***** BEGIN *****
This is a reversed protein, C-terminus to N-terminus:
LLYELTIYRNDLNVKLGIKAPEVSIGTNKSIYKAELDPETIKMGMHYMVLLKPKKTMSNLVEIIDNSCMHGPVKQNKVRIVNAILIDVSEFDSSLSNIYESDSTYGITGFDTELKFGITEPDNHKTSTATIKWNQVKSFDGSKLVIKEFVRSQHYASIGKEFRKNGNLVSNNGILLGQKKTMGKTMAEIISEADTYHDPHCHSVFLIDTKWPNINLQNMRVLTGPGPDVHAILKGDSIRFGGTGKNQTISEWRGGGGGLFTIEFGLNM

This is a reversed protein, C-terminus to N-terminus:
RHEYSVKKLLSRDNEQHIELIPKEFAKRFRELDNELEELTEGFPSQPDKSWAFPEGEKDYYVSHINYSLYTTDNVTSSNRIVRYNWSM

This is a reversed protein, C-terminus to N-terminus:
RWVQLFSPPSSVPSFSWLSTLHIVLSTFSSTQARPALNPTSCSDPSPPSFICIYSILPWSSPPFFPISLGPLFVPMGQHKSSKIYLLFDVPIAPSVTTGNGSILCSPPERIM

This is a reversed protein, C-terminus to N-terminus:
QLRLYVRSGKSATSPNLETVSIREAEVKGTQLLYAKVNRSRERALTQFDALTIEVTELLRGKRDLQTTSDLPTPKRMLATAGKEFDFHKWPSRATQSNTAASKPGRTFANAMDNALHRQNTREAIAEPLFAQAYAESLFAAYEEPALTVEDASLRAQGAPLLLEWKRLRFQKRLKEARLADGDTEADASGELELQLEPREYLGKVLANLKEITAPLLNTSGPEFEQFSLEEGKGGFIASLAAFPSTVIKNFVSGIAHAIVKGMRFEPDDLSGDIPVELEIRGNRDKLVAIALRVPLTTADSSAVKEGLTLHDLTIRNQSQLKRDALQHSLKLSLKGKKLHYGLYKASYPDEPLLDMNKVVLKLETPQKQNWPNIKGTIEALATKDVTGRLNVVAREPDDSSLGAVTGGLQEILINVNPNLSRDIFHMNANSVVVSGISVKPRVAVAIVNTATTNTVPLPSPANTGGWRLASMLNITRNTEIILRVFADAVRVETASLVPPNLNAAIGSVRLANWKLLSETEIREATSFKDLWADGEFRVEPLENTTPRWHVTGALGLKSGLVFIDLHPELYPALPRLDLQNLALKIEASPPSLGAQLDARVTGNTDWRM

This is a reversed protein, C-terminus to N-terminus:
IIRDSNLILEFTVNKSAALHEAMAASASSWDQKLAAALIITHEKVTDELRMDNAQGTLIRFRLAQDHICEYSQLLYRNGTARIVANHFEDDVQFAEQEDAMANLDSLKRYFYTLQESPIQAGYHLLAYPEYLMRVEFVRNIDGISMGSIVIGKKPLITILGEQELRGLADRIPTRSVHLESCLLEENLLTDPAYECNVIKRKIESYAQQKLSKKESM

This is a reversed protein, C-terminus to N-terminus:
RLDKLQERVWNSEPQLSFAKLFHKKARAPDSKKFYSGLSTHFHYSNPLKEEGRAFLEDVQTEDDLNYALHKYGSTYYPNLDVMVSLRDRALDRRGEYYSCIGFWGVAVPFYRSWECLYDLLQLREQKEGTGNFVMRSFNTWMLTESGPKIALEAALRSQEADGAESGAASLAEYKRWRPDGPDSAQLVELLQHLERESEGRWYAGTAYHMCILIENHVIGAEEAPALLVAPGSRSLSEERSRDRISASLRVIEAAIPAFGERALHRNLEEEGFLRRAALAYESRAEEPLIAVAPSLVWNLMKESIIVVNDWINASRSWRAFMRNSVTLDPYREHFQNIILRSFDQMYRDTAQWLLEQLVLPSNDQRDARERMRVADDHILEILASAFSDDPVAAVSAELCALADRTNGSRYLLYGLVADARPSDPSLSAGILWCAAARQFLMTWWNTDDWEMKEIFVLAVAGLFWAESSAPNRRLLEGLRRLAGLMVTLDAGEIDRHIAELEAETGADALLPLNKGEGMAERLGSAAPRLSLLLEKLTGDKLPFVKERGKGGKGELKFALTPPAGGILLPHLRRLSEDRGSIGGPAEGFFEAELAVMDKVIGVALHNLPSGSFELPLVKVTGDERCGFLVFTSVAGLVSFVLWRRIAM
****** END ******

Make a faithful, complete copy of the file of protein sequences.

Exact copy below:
This is a reversed protein, C-terminus to N-terminus:
LLYELTIYRNDLNVKLGIKAPEVSIGTNKSIYKAELDPETIKMGMHYMVLLKPKKTMSNLVEIIDNSCMHGPVKQNKVRIVNAILIDVSEFDSSLSNIYESDSTYGITGFDTELKFGITEPDNHKTSTATIKWNQVKSFDGSKLVIKEFVRSQHYASIGKEFRKNGNLVSNNGILLGQKKTMGKTMAEIISEADTYHDPHCHSVFLIDTKWPNINLQNMRVLTGPGPDVHAILKGDSIRFGGTGKNQTISEWRGGGGGLFTIEFGLNM

This is a reversed protein, C-terminus to N-terminus:
RHEYSVKKLLSRDNEQHIELIPKEFAKRFRELDNELEELTEGFPSQPDKSWAFPEGEKDYYVSHINYSLYTTDNVTSSNRIVRYNWSM

This is a reversed protein, C-terminus to N-terminus:
RWVQLFSPPSSVPSFSWLSTLHIVLSTFSSTQARPALNPTSCSDPSPPSFICIYSILPWSSPPFFPISLGPLFVPMGQHKSSKIYLLFDVPIAPSVTTGNGSILCSPPERIM

This is a reversed protein, C-terminus to N-terminus:
QLRLYVRSGKSATSPNLETVSIREAEVKGTQLLYAKVNRSRERALTQFDALTIEVTELLRGKRDLQTTSDLPTPKRMLATAGKEFDFHKWPSRATQSNTAASKPGRTFANAMDNALHRQNTREAIAEPLFAQAYAESLFAAYEEPALTVEDASLRAQGAPLLLEWKRLRFQKRLKEARLADGDTEADASGELELQLEPREYLGKVLANLKEITAPLLNTSGPEFEQFSLEEGKGGFIASLAAFPSTVIKNFVSGIAHAIVKGMRFEPDDLSGDIPVELEIRGNRDKLVAIALRVPLTTADSSAVKEGLTLHDLTIRNQSQLKRDALQHSLKLSLKGKKLHYGLYKASYPDEPLLDMNKVVLKLETPQKQNWPNIKGTIEALATKDVTGRLNVVAREPDDSSLGAVTGGLQEILINVNPNLSRDIFHMNANSVVVSGISVKPRVAVAIVNTATTNTVPLPSPANTGGWRLASMLNITRNTEIILRVFADAVRVETASLVPPNLNAAIGSVRLANWKLLSETEIREATSFKDLWADGEFRVEPLENTTPRWHVTGALGLKSGLVFIDLHPELYPALPRLDLQNLALKIEASPPSLGAQLDARVTGNTDWRM

This is a reversed protein, C-terminus to N-terminus:
IIRDSNLILEFTVNKSAALHEAMAASASSWDQKLAAALIITHEKVTDELRMDNAQGTLIRFRLAQDHICEYSQLLYRNGTARIVANHFEDDVQFAEQEDAMANLDSLKRYFYTLQESPIQAGYHLLAYPEYLMRVEFVRNIDGISMGSIVIGKKPLITILGEQELRGLADRIPTRSVHLESCLLEENLLTDPAYECNVIKRKIESYAQQKLSKKESM

This is a reversed protein, C-terminus to N-terminus:
RLDKLQERVWNSEPQLSFAKLFHKKARAPDSKKFYSGLSTHFHYSNPLKEEGRAFLEDVQTEDDLNYALHKYGSTYYPNLDVMVSLRDRALDRRGEYYSCIGFWGVAVPFYRSWECLYDLLQLREQKEGTGNFVMRSFNTWMLTESGPKIALEAALRSQEADGAESGAASLAEYKRWRPDGPDSAQLVELLQHLERESEGRWYAGTAYHMCILIENHVIGAEEAPALLVAPGSRSLSEERSRDRISASLRVIEAAIPAFGERALHRNLEEEGFLRRAALAYESRAEEPLIAVAPSLVWNLMKESIIVVNDWINASRSWRAFMRNSVTLDPYREHFQNIILRSFDQMYRDTAQWLLEQLVLPSNDQRDARERMRVADDHILEILASAFSDDPVAAVSAELCALADRTNGSRYLLYGLVADARPSDPSLSAGILWCAAARQFLMTWWNTDDWEMKEIFVLAVAGLFWAESSAPNRRLLEGLRRLAGLMVTLDAGEIDRHIAELEAETGADALLPLNKGEGMAERLGSAAPRLSLLLEKLTGDKLPFVKERGKGGKGELKFALTPPAGGILLPHLRRLSEDRGSIGGPAEGFFEAELAVMDKVIGVALHNLPSGSFELPLVKVTGDERCGFLVFTSVAGLVSFVLWRRIAM